"OSU will use sustainable purchasing by applying the methodology of “Reduce, Reuse, Recycle, and Recover.” Whenever practicable, attention should be given to the environment through the evaluation of this methodology along with performance, life expectancy, quality, and value for money."

307-002: Environmentally Preferable Purchasing Policies
"When purchasing goods and services, Oregon State University will strive to balance short and long-term costs, maintenance, life cycle, and costs to the environment. Oregon State University is committed to identifying goods and services that have a lesser or reduced effect on human health and the environment when compared with competing goods and services that serve the same purpose. This comparison may consider raw materials acquisition, production, manufacturing, packaging, distribution, reuse, operation, maintenance, and disposal of the product. Oregon State University is also committed to identifying companies that utilize environmentally preferable products and services. Companies that are able to supply environmentally preferable products and services (especially post-consumer recycled materials) that meet performance requirements will be encouraged to offer them in bids and proposals."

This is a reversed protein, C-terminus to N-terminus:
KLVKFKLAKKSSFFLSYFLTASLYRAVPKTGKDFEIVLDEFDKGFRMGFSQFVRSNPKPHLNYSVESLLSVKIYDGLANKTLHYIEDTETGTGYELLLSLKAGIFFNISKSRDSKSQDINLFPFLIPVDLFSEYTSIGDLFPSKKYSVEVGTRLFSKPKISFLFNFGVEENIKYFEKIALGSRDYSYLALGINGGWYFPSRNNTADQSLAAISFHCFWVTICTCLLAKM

Source: http://fa.oregonstate.edu/pacs-manual/300-purchasing/307-sustainability


A brief description of any surplus department or formal office supplies exchange program that facilitates reuse of materials:

All property no longer needed by an OSU department is required by OSU policy to be sent to Surplus Property for proper disposition.

Surplus Property's mission is to recycle or transfer excess or surplus property back to OSU departments, state and local governments, and qualified nonprofit organizations within the State of Oregon. Surplus property not sold to departments are offered for sale to the general public. Most items are offered through OSUsed Store sales and online auction sites. Some items may be offered through sealed bids or contact bids. The OSUsed Store hosts sales open to the public once per week.

All office supplies and housewares that are $5 or less are offered to OSU departments free of charge, allowing OSU to offer office supplies for reuse within the university, without the need to facilitate a separate office supplies exchange program.

Source: http://surplus.oregonstate.edu


A brief description of the institution's efforts to make materials available online by default rather than printing them:

The Oregon State University directory has moved online but there are a limited number of OSU directories printed and available for pick up by OSU students as they would like.